I came across this book while looking for other books in the library. It intrigued me, as I am fascinated by many types of personalities - in theater, fiction, and psychology. Studying this, especially now, after having read Crucial Conversations, and earlier, works by The Arbinger Institute... I wonder if a book like this can give one a tendency to create stories about others. Some other books like this have concerned me in the past. And yet, when is it helpful to read something like this about ...more
Recommended by my doctor and I'm very glad I read it. It really helps.
Katie Desai
If you've got one of these, this book is amazing.
First the good things about this book: I really appreciate the amount of case study information, examples from historical figures, and correlations to real experience. This book is not esoteric or written for experts. It's written for children (primarily) of these mothers with the goal of helping gain understanding (so the title) and give some beginning skills for coping. There's also a useful section on the types of men BPD mothers are attracted to. I won't go into my personal reasons for readi ...more
Jukka Häkkinen
Rajatilapersoonallisuutta käsitellään kirjassa laajasti ja monipuolisesti. Käytännön esimerkkien kannalta kirja on hyvä, rajatilapersoonallisuuden perusulottuvuudet käsitellään mielenkiintoisesti, vaikkakin satujen kautta tapahtuva jäsentely herätti vähän ennakkoluuloja. Teoreettisesti kirja on heppoinen ja monessa kohdassa suorastaan ärsyttävä. Erityisesti ärsyttää neurokielen kautta tapahtuva psykoanalyyttisen näkemyksen oikeuttaminen. Siis esimerkiksi: Tutkimus on osoittanut, että pitkäaikain ...more
It was recently suggested to me by a psychologist friend that my husband's mother likely suffers from this disorder. After reading this book, there is no doubt in my mind that she has it (although not an extreme case). I read it as a way to understand her better and as a way to manage/cope with her better, since our relationship has been rocky from the start. I haven't yet engaged in a coversation with my MIL since reading the boook, but I think it will help me tremendously in my future interact ...more
I read this book in three days because I knew the subject matter would be heavy and the only way to emotionally get through it was to plow through. I took a lot of notes and have a lot to think about. But mainly I feel like I finally have words to help me describe my childhood experience.
Shar Anderson
This isn't a book you read unless you need to. If you need to read this book, it is invaluable. For those of us with mothers that do not fit the mold, this book is illuminating, enlightening, empowering, frustrating, etc. I find myself referring back to it over and over again.
This is an excellent book for therapists, people with BPD, and others who are affected by a family or friend with BPD. Although it was written about and for people whose mothers have BPD and is probably most helpful to them, I found it fascinating and I think it's full of good information for others as well. It's written by a Ph.D. clinical social worker and gives appropriate citations to other research, but it is written for the layperson. The author uses personal interviews, therapy sessions, ...more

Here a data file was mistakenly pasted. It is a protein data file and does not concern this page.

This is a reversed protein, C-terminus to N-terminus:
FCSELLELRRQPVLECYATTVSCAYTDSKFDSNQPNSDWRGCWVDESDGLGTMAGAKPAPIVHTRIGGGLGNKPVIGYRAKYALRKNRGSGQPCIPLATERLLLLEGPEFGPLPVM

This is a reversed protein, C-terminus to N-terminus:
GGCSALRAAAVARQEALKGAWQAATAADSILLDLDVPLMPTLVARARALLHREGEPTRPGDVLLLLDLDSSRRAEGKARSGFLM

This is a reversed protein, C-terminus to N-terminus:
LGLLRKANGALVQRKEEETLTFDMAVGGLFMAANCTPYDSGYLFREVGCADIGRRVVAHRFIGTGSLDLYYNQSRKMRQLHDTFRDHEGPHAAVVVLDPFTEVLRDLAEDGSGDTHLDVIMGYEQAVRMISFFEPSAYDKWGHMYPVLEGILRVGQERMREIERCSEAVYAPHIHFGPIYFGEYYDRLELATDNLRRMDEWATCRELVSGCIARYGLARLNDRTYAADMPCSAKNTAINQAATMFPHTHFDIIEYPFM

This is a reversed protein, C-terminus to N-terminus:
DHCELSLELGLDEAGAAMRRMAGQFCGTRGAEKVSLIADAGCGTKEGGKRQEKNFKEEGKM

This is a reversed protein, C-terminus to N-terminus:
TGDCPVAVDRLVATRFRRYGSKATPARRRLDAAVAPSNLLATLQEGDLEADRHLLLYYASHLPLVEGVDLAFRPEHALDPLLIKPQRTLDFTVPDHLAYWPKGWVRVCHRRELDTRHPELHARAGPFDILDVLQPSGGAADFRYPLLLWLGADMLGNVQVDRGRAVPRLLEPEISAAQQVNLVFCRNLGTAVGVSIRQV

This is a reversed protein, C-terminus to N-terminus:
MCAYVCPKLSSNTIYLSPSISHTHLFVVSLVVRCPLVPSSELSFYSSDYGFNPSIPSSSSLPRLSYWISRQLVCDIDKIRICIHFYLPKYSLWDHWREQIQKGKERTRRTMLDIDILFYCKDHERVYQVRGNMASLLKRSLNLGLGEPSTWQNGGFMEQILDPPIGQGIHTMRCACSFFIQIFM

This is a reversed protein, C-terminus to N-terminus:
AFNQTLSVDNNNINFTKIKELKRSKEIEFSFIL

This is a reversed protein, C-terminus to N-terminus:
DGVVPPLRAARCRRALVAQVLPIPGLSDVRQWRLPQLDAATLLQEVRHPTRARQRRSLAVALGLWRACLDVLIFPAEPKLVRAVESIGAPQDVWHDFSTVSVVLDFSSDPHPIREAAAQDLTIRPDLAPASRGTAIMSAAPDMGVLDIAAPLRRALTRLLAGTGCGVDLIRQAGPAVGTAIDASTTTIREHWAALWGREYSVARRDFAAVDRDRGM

Karen Butler
Very helpful!

This is a unique concept. I had never thought to consider the Borderline's child-rearing practices while working with this patient population. Every clinician should be evaluating the safety of the BPD's offspring.

Beth Day
Honestly, I made Matthew read it, let him summarize, and then read the parts that seemed relevant/useful/interesting to me after I got the shorthand from him. I really really really really want to read non-fiction books with great information in them, but man do I have a hard time focusing/keeping my attention to them. It helps when Matthew reads them, gives me the big picture, and then I feel no shame in skipping around. Anyways, book recommended to me regarding my mother. She's apparently a He ...more
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“The Queen is controlling, the Witch is sadistic, the Hermit is fearful, and the Waif is helpless.

And each requires a different approach. Don't let the Queen get the upper hand; be wary even of accepting gifts because it engenders expectations. Don't internalize the Hermit's fears or become limited by them. Don't allow yourself to be alone with the Witch; maintain distance for your own emotional and physical safety. And with the Waif, don't get pulled into her crises and sense of victimization. Pay attention to your own tendencies to want to rescue her, which just feeds the dynamic.”
“To stave off the panic associated with the absence of a primary object, borderline patients frequently will impulsively engage in behaviors that numb the panic and establish contact with and control over some new object.” 22 likes